Fall is right around the corner, and it is time to be especially bear aware. That’s according to Colorado Parks and Wildlife. Black bears typically accumulate their winter-fat stores in the fall during hyperphagia. They can forage for up to 20 hours a day, consuming nearly 20,000 calories and occasionally wandering into residential areas looking for food. Human-bear conflicts are a fact of life in Colorado, but some simple actions can help reduce those conflicts. The biggest issue in conflict situations is the availability of human sources of food — garbage, pet food, livestock food, compost piles, bird feeders, chicken pens, etc. Bears have a phenomenal sense of smell and can pick up odors of food sources from miles away. Much of what people throw away smells like food to a bear. Standard metal or plastic trash cans will not keep a bear away. Once a bear discovers a food source, it will continue to return, and could defend the source if it feels threatened. Follow your community’s trash ordinances, and be sure to put your garbage out the morning of pick up instead of the night before. Other tips can be found below.
*Keep all ground floor windows and doors closed and locked. Keep garage doors closed.
*Never feed bears – it is illegal and risks the safety of you, your family, your neighbors and the bear. Don’t put out food for other wildlife – like birds and small animals – that might attract bears.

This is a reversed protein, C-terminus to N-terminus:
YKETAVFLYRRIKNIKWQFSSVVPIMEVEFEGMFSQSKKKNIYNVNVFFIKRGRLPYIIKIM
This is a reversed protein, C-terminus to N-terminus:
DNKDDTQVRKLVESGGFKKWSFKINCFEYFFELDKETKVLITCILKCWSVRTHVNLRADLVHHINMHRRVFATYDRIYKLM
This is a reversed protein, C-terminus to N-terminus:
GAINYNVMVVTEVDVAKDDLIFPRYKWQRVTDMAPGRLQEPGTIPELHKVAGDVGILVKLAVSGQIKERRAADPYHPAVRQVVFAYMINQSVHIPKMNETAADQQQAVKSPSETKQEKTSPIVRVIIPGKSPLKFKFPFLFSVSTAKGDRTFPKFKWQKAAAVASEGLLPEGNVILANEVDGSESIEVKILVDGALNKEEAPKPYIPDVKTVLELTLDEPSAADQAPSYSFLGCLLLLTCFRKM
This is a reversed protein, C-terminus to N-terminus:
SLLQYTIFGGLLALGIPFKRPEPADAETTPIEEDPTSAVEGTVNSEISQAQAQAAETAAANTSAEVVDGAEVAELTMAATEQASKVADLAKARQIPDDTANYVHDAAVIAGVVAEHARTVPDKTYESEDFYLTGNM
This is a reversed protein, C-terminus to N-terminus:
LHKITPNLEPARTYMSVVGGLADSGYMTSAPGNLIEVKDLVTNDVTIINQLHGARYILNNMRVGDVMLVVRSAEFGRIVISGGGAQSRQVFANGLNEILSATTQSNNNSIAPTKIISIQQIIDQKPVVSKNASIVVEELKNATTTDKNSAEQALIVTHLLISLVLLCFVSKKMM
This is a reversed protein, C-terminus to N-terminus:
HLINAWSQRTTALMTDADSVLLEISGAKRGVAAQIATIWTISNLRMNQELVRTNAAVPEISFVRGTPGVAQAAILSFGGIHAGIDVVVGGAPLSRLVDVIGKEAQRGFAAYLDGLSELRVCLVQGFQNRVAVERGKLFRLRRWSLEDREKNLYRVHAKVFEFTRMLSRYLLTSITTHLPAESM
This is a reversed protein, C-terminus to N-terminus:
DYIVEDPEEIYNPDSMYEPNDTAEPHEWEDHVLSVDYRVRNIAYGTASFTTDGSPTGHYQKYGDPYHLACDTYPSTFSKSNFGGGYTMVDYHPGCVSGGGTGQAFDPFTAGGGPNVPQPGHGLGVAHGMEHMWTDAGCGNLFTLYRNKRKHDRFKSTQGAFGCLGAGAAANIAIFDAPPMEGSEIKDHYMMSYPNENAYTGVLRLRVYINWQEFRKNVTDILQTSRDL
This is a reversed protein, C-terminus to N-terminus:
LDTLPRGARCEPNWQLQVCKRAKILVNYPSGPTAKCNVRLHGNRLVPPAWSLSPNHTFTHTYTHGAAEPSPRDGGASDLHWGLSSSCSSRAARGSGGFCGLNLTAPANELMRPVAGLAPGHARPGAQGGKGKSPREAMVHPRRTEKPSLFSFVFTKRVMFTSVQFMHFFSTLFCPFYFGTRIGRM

*Pick fruit as it ripens and don’t let it rot on the ground.
*Always lock your vehicle and don’t leave odorous food, trash or air fresheners inside.
NRA CONTRIBUTES MORE MONEY TO RECALL EFFORT
The NRA is increasing financial support with $250,000 to try to recall two Colorado Democratic lawmakers who voted for new gun restrictions this year. A campaign finance report released yesterday covering August 23rd to August 29th shows the NRA’s new contribution to the races. The organization’s total contribution so far is about $361,700. Senate President John Morse of Colorado Springs and Pueblo Senator Angela Giron are facing recalls September 10th over their support for limiting the size of ammunition magazines and universal background checks. Their campaigns had yet to post their latest campaign finance reports yesterday evening. But last week’s filings showed Pueblo United for Angela has raised $586,000 and A Whole Lot of People for John Morse $606,000. New York City Mayor Michael Bloomberg added an additional $350,000 to support the senators.
In high school sports:
Hayden topped Soroco (25-17; 11-25; 22-25).
In boys soccer:
Moffat County lost to Coal Ridge (4-0).
Steamboat fell to Battle Mountain (5-4).
In boys golf:
Moffat County hosts a tournament at 9 with Rangely and Steamboat attending.
Moffat County heads to Rifle at 6:30.
Hayden hosts Little Snake River Valley at 6:30.
Soroco goes to Vail Christian at 4.
In boys soccer:
Steamboat hosts Eagle Valley at 6.
In boys golf:
Steamboat hosts a tournament at 9 with Moffat County attending.
In boys tennis:
Steamboat plays Durango in Grand Junction at 3.
The Denver Broncos open the regular season against Baltimore tomorrow night. You can catch all the action live on 55 Country with the pregame at 4:30 and the kickoff at 6:30.